Their research will ultimately improve wireless network access in offices and also security in prisons where the illicit use of mobile phones is widespread.
The project, which begins in January 2007, is in collaboration with the universities of Manchester (who received £228k) and Auckland (New Zealand), and the Police Information Technology Organisation which has pledged a further £30,000. This will bring the total funding for the project to £581,000 over three years.
Dr Batchelor explained: ‘Our research will involve integrating frequency selective surfaces into building walls. These surfaces can either pass or block certain radio frequencies meaning that transmissions can be contained in, or passed out of sealed rooms. This has promising implications for ‘reusing’ radio signals in adjacent rooms and increasing the total number of wireless channels available, or conversely, blocking signals completely and stopping people from making unauthorised mobile phone calls. Modern architectural regulations are aimed only at structural and aesthetical issues, while ignoring the problem of controlling access to an ever expanding wireless infrastructure.’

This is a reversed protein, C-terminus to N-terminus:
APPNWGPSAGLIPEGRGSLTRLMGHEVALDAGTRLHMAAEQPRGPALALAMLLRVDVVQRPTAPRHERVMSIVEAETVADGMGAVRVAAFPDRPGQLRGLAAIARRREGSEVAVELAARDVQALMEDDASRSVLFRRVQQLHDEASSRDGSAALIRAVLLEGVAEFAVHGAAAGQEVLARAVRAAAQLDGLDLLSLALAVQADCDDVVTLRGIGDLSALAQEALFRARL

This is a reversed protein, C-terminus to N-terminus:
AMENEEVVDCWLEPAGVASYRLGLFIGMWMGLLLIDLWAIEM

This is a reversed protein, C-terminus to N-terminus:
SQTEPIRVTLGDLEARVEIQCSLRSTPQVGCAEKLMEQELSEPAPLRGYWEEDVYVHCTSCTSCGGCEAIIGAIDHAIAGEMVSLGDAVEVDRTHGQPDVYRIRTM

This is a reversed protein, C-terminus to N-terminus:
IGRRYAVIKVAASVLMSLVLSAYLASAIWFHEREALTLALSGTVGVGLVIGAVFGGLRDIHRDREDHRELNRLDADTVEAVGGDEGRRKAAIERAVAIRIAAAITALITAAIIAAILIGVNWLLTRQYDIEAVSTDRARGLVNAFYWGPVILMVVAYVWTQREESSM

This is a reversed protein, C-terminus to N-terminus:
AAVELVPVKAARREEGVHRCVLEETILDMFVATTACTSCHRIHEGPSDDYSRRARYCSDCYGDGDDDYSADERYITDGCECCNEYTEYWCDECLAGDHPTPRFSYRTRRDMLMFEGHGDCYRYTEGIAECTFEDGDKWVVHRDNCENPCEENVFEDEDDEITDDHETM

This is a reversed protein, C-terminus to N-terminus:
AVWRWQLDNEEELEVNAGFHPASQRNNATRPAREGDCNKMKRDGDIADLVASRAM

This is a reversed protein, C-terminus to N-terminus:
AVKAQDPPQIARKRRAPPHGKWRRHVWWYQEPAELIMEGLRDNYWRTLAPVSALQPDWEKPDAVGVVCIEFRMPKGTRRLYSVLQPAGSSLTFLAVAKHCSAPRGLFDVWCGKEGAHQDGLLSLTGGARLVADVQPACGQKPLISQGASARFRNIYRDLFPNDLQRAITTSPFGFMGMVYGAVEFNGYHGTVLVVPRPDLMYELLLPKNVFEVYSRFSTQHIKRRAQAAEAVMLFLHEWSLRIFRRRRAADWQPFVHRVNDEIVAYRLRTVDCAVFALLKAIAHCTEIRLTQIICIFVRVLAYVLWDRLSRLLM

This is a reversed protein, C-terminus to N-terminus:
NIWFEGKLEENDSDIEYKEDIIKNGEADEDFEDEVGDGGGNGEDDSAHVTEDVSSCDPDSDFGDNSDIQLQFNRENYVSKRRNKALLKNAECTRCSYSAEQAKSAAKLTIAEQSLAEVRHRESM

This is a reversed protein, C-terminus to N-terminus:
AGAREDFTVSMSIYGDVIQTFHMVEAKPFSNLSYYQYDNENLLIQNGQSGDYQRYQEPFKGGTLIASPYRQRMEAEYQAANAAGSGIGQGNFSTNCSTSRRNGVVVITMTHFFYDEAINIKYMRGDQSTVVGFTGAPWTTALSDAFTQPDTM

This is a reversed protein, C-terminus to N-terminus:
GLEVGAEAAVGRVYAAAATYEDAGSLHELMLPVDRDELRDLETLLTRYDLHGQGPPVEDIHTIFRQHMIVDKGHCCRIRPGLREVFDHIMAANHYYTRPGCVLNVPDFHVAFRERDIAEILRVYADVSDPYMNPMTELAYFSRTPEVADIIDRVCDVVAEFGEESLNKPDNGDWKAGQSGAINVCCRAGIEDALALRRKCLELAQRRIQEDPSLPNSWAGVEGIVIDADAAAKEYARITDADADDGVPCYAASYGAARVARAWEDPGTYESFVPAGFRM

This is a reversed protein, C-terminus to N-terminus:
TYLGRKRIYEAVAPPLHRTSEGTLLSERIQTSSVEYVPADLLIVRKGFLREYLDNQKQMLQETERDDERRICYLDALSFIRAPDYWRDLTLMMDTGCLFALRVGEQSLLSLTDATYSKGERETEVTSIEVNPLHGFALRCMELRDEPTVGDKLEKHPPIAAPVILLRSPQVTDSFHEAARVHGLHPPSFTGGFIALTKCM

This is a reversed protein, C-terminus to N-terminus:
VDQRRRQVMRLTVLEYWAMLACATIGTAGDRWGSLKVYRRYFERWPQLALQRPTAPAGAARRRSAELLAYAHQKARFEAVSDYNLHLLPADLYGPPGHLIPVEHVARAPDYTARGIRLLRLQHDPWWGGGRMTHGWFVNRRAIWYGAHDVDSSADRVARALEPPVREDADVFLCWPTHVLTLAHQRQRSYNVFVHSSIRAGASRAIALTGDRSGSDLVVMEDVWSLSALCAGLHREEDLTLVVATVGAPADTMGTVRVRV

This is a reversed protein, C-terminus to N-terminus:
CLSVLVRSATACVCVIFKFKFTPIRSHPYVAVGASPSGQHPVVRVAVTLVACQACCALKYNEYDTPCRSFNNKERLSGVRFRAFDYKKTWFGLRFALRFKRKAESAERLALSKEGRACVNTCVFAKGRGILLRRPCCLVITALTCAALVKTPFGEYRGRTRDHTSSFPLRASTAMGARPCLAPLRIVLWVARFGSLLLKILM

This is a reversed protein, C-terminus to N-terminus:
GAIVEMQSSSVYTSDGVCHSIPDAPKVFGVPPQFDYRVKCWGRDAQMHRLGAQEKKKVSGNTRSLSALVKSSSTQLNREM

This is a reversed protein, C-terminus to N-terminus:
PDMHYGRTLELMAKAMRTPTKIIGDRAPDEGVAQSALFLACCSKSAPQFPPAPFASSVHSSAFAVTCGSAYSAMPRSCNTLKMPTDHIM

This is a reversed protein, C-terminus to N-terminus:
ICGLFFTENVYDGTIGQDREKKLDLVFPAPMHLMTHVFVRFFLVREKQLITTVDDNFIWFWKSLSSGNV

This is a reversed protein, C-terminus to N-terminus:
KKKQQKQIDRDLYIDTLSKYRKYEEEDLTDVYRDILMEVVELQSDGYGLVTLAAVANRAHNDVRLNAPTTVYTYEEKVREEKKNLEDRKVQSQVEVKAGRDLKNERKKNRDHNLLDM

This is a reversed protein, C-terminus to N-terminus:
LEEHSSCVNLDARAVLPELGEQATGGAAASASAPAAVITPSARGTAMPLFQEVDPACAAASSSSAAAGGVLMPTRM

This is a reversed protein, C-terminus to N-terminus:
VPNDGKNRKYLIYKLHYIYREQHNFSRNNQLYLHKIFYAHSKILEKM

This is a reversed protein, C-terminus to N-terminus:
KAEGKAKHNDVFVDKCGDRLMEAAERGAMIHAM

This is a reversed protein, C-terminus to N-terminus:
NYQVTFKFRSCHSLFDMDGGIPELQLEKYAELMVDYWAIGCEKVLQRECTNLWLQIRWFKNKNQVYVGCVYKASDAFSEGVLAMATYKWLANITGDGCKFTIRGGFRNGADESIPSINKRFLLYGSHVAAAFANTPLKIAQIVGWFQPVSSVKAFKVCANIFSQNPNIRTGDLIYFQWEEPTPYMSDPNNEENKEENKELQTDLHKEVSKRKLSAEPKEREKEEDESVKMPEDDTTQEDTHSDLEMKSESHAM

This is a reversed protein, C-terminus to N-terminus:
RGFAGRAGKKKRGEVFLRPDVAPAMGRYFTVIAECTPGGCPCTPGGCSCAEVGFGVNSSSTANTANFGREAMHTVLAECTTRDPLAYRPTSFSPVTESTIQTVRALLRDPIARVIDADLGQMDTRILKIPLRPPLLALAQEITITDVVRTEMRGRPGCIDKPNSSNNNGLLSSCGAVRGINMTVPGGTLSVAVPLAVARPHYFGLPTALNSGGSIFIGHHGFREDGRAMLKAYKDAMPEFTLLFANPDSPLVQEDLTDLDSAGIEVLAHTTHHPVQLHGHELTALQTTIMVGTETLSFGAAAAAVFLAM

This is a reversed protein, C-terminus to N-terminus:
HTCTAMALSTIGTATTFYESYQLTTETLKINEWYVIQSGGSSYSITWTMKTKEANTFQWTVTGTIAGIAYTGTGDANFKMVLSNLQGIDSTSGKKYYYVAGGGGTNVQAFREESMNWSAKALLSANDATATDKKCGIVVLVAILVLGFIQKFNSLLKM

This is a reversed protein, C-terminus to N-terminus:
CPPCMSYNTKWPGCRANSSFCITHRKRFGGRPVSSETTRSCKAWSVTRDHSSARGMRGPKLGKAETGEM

Dr Batchelor is a Senior Lecturer in Electronic Engineering with research interests in the design and modelling of multi-band antennae for personal and mobile communication systems, and reduced size frequency selective structures for incorporation into smart buildings for control of the radio spectrum. Professor Parker is Professor Emeritus of Radio Communications, with research interests in microwave antennae, frequency selective surfaces for microwave and millimetre wave multiband antennae, radomes, and the electromagnetic architecture of buildings, particularly time-dependent and frequency-dependent screening for secure buildings.
Gary Hughes | alfa
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